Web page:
Thursday, January 1, 2009

Two CDs I Would Take With Me (a.k.a. The Stuck-on-a-Desert-Island Question)

It amazes me that the general public continues to have such poor taste in music. Gosh, that sounds extremely pompous and snobbish, doesn't it? Sorry. I can't seem to help it. I'm not saying that I've never sung along to Rihanna or even that I don't own a Kelly Clarkson CD... I have and I do. However, for the most part, the music that radio deejays spin fifty plus times a day are often, quite simply, terrible excuses for music. "Popular" music - in general - is dumbed down, beat heavy, and lyric weak.

Ironically, if an underground artist or band who I have liked for some time becomes popular, I have a terrible attitude about it. I whine about how other people don't have a "right" to like them, how they only like their "stream-lined" songs, and how they don't really know anything about the music they're listening to. Again, that music snobbery rearing its ugly head. This feeling does hold some merit, though (at least in my humble opinion).

Take, for example, David Gray. A few years ago he became popular to the point of radio fame with his single "Babylon." I overheard numerous people discussing David Gray's music shortly after the success of this song, and people seemed to think that they could label themselves as David Gray fans as a result of hearing and liking that song. In my opinion, the song did not even come close to much of Gray's other music. And those new "fans" didn't like the rest of Gray's music. It "sounded different," they would say. Well, yes, was my answer. Of course it does. "Babylon" was only one example of David Gray's multi-faceted talent as a musician. The rest of Gray's amazing body of music will continue to be ignored, because it doesn't meet the (admittedly low) standards of popular music.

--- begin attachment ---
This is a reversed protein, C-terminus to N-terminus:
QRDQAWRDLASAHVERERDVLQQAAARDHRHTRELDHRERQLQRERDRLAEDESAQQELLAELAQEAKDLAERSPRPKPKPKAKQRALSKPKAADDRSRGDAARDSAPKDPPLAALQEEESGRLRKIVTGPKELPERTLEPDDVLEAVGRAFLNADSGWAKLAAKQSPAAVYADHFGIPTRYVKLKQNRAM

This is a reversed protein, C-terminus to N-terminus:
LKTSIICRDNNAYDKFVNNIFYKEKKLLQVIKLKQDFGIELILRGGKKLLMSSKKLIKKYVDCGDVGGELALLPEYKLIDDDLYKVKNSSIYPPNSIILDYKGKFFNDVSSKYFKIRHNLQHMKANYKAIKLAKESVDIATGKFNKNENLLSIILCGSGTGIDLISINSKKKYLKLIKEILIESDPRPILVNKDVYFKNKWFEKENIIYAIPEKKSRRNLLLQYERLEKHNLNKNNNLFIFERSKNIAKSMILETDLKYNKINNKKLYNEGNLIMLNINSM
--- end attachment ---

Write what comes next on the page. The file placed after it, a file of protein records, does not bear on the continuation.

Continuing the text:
I say all that to get to my main point, which is this: so much excellent music goes to waste by never being heard. The general public likes bad music. Thoughtful, beautifully written and played music often doesn't stand a chance. And so I would like to introduce the world (or the small percentage of the world who might read this) to two of my all-time favorite CDs, both by artists who receive much critical acclaim, but little popularity or radio play.

The first CD is Lucinda Williams' 1998 Car Wheels on a Gravel Road. I must admit that this is sort of a sellout choice on my part. I say this because this is actually Williams' first "popular" album. It won a Grammy for Best Contemporary Folk Album and went gold as a result. So, in fact, my underground choice is Williams' most popular album to date. However, I would bet money on the results of a survey: ask a thousand people who Lucinda Williams is and the vast majority of them will not be able to answer correctly. This is sad, since this album in particular is a compilation of Williams' best work. Williams' whiskey-and-cigarette voice is at its most winning, and the music that accompanies each lyric is played to its utmost. According to Wikipedia's article on Car Wheels on a Gravel Road, Williams worked diligently to give each track a flawless finish. Wikipedia states that: